Monday, August 27, 2018

Little Shop of Horrors "As we took our seats it started to rain. And then it poured. So the show was a wash-out." @OpenAirTheatre ...

Last Friday night Stuart, Darren, Vince, Andy, Kev and I went to go and watch Little Shop of Horrors at the Regents Park Open Air Theatre in glitzy London town.

As we took our seats it started to rain. And then it poured. So the show was a wash-out.

We have rebooked for a few weeks time.

Friday, August 24, 2018

Vivaldi’s Four Seasons and Mendelssohn’s Octet in a beautiful candlelit setting in the City of London.

Lovely evening last night as Gavin performed Vivaldi’s Four Seasons and Mendelssohn’s Octet in a beautiful candlelit setting in the glitzy City of London.














Wednesday, August 22, 2018

Too British to do so yourself...

In Wagamama when you can see your food is ready but the waiter hasn't noticed it and you're just staring at your meal under the hot light willing it to develop the power of speech to it can tell the waiter it's ready because you're too British to do so yourself. That. 

Monday, August 20, 2018

Fun Home "sensational" #YVFunHome @youngvictheatre ...

Last Friday night Stuart and I went to see American lesbian coming-of-age musical Fun Home at the Young Vic Theatre in London's glitzy Waterloo.

Fun Home is adapted by Lisa Kron and Jeanine Tesori from Alison Bechdel's 2006 graphic memoir of the same name. The story concerns Bechdel's discovery of her own sexuality, her relationship with her gay father, and her attempts to unlock the mysteries surrounding his life. It is the first Broadway musical with a lesbian protagonist.

The action is set in a funeral parlour with the story told as non-linear vignettes over the three ages of Alison; when she is a little girl living with her parents and two brothers, when she is first at college and coming out, and as a 42-year-old graphic artist. It is this last older incarnation that narrates and revisits the other two - sometimes just to watch and sometimes interacting with them or reliving their stories.

The show is sensational - the singing is great, the story very sweet, and the acting top notch - especially by the kids. The dad's own story whilst moving is perhaps a little over-played for my taste though. For me, things were best and funniest when they concentrated on our heroine.

Of the musical numbers the funniest were 'Come to the Fun Home' (small Alison and her brothers John and Christian perform an imaginary advertisement for the funeral home) and 'Changing My Major' (when college Alison discovers her sexuality for the first time).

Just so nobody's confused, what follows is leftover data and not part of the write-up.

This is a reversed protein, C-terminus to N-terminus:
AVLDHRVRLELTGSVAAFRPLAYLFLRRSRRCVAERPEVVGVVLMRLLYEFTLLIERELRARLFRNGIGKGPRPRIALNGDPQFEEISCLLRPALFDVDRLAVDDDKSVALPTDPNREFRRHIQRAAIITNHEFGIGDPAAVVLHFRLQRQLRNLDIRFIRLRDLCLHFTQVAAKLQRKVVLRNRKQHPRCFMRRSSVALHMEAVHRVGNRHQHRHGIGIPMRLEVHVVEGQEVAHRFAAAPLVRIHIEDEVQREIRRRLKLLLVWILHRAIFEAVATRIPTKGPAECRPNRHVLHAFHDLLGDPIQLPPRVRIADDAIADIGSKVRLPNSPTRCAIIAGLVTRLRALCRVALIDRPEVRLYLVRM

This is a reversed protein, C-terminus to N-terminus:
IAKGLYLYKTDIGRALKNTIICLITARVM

If you get a chance - go see.

Friday, August 17, 2018

Exit The King @NationalTheatre...

Last night Stuart and I went to see Eugène Ionesco's absurdist drama Exit the King at the Oliver Theatre on London's glitzy South Bank.

Ionesco, that French-Romanian titan of post-war drama, acclaimed architect of such avant-garde classics as The Killer, The Chairs and Rhinoceros, is only now receiving his first National Theatre production. And it is 2018. Well over two decades since his death in 1994. Utterly absurd... as is the play, of course. But perhaps not quite absurd enough for my taste.

Exit the King's original French title is "Le Roi se meurt" that literally translates as "The King is dying" which perhaps explains the plot somewhat more clearly and less poetically than the English version. The play is a fairly straightforward affair about a king (Rhys Ifans) who is in denial of his own death and refuses to give up power.

His first wife Queen Marguerite (Indira Varma) tries to make him realise what is going on. His second wife Queen Marie (Amy Morgan) seems to be in an equal state of denial as the king. The royal doctor (Adran Scarborough) and the guard (Derek Griffiths) complete the pack of cards.

In the play, Ionesco insists that death, for each and every one of us, is the loss of our everything – all our earthly possessions and powers. It is a simple point and a profound one, though not one that sustains an hour and forty minutes of overblown verbosity and polite, pantomime clowning that hits the same notes again and again. The initial absurdist politics soon gave way to a meditation on the meaning of death, of letting go, of giving up, of realising it is not really all about you. Some people in the audience were developing their own exit plan, heads bobbing in a way that signalled sleep was nigh.